“Suppose that we find a rezoning is necessary to enable something to be built on that land, so it can be productive for the landowner,” said board member Daniel Share.”If we find that, but we also find there are some detriments that occur to surrounding properties as a result of rezoning. Is that something we are allowed to factor into our decision, or is that background information that may inform our thinking but we are tied to the five standards?


“The tricky part is that because of the nature of the Westbrown development, there is ambiguity whether we view this as part of the existing condominium development or look at it on its own. Whether or not it can be separated isn’t in our control.”


Share said the matter is ultimately a land-use issue, and should be determined as such. He said it’s true that the landowner can’t develop the property as currently zoned, and that it would match the surrounding single-family properties of the neighborhood, excluding the condo development, and that a single-family home would be more suitable than a multi-family home.


“I think it’s a land-use matter, not a neighborhood building or a lot split, and that rezoning is appropriate,” Share said. “That doesn’t mean a single-family development is appropriate, and I wouldn’t want anyone to or the city commission to think this is a very close case, nor that I would recommend a lot split to enable construction on the site.”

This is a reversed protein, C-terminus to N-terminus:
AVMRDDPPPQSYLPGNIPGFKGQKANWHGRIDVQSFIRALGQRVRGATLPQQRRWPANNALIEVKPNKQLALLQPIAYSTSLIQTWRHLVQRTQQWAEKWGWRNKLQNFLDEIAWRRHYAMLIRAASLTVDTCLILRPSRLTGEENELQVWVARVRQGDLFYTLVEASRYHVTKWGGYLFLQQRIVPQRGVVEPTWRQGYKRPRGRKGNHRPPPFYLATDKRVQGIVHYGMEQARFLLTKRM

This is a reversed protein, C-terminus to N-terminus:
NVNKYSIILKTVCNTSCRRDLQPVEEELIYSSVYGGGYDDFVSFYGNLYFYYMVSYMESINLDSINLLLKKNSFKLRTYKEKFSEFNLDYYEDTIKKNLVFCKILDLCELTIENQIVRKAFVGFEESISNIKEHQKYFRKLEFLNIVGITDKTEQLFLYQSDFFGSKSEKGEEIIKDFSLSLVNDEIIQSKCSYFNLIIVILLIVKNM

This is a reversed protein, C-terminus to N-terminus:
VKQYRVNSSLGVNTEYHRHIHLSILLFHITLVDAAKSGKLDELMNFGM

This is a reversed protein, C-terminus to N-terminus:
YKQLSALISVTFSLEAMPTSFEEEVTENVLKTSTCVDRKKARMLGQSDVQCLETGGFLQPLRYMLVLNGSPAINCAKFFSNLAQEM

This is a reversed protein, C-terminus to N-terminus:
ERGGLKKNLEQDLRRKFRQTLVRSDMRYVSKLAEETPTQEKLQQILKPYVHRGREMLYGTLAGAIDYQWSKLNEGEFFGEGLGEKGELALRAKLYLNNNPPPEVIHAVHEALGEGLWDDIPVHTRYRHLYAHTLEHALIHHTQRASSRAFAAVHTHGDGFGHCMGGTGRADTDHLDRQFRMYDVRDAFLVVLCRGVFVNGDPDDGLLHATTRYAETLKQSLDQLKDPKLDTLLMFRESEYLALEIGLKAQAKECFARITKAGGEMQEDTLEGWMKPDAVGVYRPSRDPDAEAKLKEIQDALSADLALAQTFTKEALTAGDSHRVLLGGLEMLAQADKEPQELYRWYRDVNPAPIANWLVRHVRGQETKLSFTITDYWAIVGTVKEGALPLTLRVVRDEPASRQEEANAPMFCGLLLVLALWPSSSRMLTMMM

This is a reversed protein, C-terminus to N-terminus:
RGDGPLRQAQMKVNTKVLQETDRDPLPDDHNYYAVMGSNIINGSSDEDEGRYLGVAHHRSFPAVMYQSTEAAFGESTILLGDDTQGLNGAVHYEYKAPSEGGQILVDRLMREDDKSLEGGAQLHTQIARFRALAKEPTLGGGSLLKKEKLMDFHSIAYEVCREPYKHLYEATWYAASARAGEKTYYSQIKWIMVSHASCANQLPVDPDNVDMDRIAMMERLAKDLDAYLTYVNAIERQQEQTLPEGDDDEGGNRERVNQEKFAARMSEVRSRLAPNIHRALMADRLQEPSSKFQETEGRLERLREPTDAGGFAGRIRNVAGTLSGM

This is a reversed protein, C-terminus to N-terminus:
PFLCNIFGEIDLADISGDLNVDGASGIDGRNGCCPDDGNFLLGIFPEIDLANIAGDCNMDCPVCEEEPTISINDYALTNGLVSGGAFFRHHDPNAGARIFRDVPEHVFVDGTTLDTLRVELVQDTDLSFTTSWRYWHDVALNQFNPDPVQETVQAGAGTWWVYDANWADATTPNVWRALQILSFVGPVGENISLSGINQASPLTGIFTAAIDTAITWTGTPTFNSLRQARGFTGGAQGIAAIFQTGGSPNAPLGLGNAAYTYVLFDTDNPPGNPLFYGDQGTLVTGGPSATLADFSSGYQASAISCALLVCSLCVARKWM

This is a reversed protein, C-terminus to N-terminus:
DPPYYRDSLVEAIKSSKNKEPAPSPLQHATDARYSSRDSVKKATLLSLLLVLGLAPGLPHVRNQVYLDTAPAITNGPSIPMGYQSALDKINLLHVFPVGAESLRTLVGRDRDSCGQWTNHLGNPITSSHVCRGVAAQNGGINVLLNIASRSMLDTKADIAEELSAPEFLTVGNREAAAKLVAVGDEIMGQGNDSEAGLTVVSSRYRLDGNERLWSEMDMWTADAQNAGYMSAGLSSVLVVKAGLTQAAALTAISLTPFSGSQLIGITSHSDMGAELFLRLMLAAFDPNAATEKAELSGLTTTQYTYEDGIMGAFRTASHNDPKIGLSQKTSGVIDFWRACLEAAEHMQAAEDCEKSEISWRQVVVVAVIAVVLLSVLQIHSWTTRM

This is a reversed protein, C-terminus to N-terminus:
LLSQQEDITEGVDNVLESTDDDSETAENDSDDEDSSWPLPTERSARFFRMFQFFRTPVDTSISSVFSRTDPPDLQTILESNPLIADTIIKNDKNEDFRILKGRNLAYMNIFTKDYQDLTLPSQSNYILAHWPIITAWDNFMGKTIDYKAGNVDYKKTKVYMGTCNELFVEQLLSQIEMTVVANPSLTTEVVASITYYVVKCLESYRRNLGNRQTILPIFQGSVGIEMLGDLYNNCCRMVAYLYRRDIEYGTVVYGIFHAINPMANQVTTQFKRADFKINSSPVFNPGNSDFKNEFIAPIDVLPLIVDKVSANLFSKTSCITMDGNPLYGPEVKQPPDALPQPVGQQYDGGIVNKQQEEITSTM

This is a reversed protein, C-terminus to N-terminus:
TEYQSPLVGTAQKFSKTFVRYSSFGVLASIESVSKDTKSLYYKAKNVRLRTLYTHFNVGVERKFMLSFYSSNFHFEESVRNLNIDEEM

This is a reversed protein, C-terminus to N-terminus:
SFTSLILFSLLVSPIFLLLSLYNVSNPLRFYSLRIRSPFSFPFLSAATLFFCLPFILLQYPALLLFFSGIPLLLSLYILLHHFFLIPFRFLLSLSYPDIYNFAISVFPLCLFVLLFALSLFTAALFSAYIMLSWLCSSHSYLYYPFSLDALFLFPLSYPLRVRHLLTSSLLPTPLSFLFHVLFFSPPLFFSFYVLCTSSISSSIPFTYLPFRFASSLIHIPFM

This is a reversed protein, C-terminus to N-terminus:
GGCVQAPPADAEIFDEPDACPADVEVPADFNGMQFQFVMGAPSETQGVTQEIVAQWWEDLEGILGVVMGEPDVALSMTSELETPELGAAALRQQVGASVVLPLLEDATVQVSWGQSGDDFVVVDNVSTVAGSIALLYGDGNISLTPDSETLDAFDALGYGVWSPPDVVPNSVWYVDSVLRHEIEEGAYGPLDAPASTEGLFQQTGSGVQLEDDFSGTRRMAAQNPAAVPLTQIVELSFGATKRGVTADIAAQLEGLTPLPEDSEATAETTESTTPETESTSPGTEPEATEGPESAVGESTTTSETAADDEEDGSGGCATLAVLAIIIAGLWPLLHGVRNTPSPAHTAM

Board member Robin Boyle, who served on the planning board in 2018 when this was before them, said he recalls the original development and the discussion of the parcel in question, to which there was no final agreement. Rather than overcrowding the neighborhood, Boyle said the leftover land could be developed as a pocket park for the neighborhood. Further, he said the board should consider both the history and future of the land.


“It’s not simply an issue of land use. It’s an issue of the future land use of this area. That’s what we are talking about. We are a planning board, not a zoning board,” Boyle said. “There was a case made by residents and the board that this part of the parcel should have been considered as part of the whole wraparound of the building, and they didn’t do it and are left with this. The appropriate land use would be an organized open space.”


Board chair Scott Clein said it appears the developer made a mistake when initially developing the property not to utilize the parcel or have it rezoned at that time.


“I don’t know if it’s our job to help fix mistakes,” he said.


Board member J. Bryan Williams recommended the planning board forward the issue to the Birmingham City Commission with a recommendation to reject the rezoning request. Board members approved 5-1 with members Boyle, Clein, Share, Janelle Boyce and Bert Koseck voting in favor of recommending rejection and Share voting against rejection.